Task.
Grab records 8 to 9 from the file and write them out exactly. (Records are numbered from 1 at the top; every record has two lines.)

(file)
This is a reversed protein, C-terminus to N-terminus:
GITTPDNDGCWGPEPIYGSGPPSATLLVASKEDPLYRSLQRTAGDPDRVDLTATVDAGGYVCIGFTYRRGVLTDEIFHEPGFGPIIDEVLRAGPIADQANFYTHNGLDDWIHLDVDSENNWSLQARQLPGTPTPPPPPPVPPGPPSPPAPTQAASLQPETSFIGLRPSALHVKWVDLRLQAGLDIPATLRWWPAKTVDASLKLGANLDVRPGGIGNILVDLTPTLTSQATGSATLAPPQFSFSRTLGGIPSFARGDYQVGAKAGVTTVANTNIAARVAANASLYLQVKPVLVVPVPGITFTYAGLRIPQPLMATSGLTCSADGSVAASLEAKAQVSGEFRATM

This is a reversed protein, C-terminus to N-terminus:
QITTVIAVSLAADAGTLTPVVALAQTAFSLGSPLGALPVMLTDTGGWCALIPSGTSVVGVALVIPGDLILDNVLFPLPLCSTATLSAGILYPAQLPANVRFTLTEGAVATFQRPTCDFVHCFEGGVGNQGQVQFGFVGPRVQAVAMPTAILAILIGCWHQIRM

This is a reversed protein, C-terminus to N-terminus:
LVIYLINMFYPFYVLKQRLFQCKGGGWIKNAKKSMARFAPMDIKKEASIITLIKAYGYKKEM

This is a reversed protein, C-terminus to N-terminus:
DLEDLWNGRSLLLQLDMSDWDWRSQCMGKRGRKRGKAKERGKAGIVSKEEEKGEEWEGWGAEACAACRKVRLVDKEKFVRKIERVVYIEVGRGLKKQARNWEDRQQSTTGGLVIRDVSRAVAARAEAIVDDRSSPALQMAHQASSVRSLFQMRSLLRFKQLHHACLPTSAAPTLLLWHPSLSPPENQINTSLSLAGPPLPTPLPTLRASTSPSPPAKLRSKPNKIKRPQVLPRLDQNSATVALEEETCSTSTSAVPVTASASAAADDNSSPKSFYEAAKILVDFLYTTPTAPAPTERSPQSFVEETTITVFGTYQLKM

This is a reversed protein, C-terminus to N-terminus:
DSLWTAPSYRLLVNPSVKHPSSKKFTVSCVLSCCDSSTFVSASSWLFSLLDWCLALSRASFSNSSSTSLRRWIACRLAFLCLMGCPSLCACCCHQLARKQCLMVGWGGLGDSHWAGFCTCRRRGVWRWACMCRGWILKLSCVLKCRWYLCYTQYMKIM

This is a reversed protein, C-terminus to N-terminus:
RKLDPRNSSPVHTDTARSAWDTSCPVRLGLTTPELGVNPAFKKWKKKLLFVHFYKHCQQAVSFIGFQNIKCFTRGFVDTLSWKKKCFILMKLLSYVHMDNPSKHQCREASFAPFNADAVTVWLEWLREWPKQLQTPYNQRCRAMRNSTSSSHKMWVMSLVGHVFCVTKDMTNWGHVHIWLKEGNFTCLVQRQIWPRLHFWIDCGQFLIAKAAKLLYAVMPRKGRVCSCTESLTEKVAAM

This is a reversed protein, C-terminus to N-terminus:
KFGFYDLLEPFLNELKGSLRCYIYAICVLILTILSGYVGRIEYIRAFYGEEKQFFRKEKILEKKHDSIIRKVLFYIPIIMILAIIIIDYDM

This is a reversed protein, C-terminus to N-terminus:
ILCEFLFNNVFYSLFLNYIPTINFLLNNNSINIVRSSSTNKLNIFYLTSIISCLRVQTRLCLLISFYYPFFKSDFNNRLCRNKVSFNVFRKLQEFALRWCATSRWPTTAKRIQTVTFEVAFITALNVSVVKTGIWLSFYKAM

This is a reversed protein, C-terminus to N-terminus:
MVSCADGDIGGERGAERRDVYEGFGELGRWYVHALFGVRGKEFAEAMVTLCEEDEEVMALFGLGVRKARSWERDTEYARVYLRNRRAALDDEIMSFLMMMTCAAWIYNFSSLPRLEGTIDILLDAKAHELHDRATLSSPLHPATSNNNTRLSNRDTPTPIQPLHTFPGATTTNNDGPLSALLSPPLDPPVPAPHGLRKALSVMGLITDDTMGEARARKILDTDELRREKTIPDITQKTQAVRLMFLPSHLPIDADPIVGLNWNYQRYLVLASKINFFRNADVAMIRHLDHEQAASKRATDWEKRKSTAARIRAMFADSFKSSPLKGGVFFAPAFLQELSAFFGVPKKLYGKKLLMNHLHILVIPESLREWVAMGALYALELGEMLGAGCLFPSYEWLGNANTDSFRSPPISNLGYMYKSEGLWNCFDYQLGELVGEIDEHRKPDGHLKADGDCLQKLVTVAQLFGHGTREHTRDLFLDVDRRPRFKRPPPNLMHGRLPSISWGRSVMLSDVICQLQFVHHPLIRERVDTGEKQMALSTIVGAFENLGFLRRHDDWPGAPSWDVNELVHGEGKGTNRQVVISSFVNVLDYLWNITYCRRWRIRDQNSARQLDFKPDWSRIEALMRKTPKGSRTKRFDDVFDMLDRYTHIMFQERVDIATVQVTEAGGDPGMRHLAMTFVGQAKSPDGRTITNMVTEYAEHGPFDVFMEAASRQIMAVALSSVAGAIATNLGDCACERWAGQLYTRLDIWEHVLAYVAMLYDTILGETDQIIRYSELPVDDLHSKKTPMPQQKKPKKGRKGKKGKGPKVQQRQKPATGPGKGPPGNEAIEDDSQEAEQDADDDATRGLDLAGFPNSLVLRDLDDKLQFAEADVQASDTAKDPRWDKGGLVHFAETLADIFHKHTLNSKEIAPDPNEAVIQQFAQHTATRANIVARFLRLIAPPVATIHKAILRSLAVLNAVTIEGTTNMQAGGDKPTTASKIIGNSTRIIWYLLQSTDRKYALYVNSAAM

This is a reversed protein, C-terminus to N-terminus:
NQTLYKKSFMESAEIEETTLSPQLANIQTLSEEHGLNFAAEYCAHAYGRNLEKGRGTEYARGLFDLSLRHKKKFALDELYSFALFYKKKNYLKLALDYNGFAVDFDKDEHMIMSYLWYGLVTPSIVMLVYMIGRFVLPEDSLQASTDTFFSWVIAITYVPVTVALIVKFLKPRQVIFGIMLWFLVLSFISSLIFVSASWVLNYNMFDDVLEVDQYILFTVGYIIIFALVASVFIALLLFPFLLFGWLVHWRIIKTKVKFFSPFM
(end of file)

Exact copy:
This is a reversed protein, C-terminus to N-terminus:
ILCEFLFNNVFYSLFLNYIPTINFLLNNNSINIVRSSSTNKLNIFYLTSIISCLRVQTRLCLLISFYYPFFKSDFNNRLCRNKVSFNVFRKLQEFALRWCATSRWPTTAKRIQTVTFEVAFITALNVSVVKTGIWLSFYKAM

This is a reversed protein, C-terminus to N-terminus:
MVSCADGDIGGERGAERRDVYEGFGELGRWYVHALFGVRGKEFAEAMVTLCEEDEEVMALFGLGVRKARSWERDTEYARVYLRNRRAALDDEIMSFLMMMTCAAWIYNFSSLPRLEGTIDILLDAKAHELHDRATLSSPLHPATSNNNTRLSNRDTPTPIQPLHTFPGATTTNNDGPLSALLSPPLDPPVPAPHGLRKALSVMGLITDDTMGEARARKILDTDELRREKTIPDITQKTQAVRLMFLPSHLPIDADPIVGLNWNYQRYLVLASKINFFRNADVAMIRHLDHEQAASKRATDWEKRKSTAARIRAMFADSFKSSPLKGGVFFAPAFLQELSAFFGVPKKLYGKKLLMNHLHILVIPESLREWVAMGALYALELGEMLGAGCLFPSYEWLGNANTDSFRSPPISNLGYMYKSEGLWNCFDYQLGELVGEIDEHRKPDGHLKADGDCLQKLVTVAQLFGHGTREHTRDLFLDVDRRPRFKRPPPNLMHGRLPSISWGRSVMLSDVICQLQFVHHPLIRERVDTGEKQMALSTIVGAFENLGFLRRHDDWPGAPSWDVNELVHGEGKGTNRQVVISSFVNVLDYLWNITYCRRWRIRDQNSARQLDFKPDWSRIEALMRKTPKGSRTKRFDDVFDMLDRYTHIMFQERVDIATVQVTEAGGDPGMRHLAMTFVGQAKSPDGRTITNMVTEYAEHGPFDVFMEAASRQIMAVALSSVAGAIATNLGDCACERWAGQLYTRLDIWEHVLAYVAMLYDTILGETDQIIRYSELPVDDLHSKKTPMPQQKKPKKGRKGKKGKGPKVQQRQKPATGPGKGPPGNEAIEDDSQEAEQDADDDATRGLDLAGFPNSLVLRDLDDKLQFAEADVQASDTAKDPRWDKGGLVHFAETLADIFHKHTLNSKEIAPDPNEAVIQQFAQHTATRANIVARFLRLIAPPVATIHKAILRSLAVLNAVTIEGTTNMQAGGDKPTTASKIIGNSTRIIWYLLQSTDRKYALYVNSAAM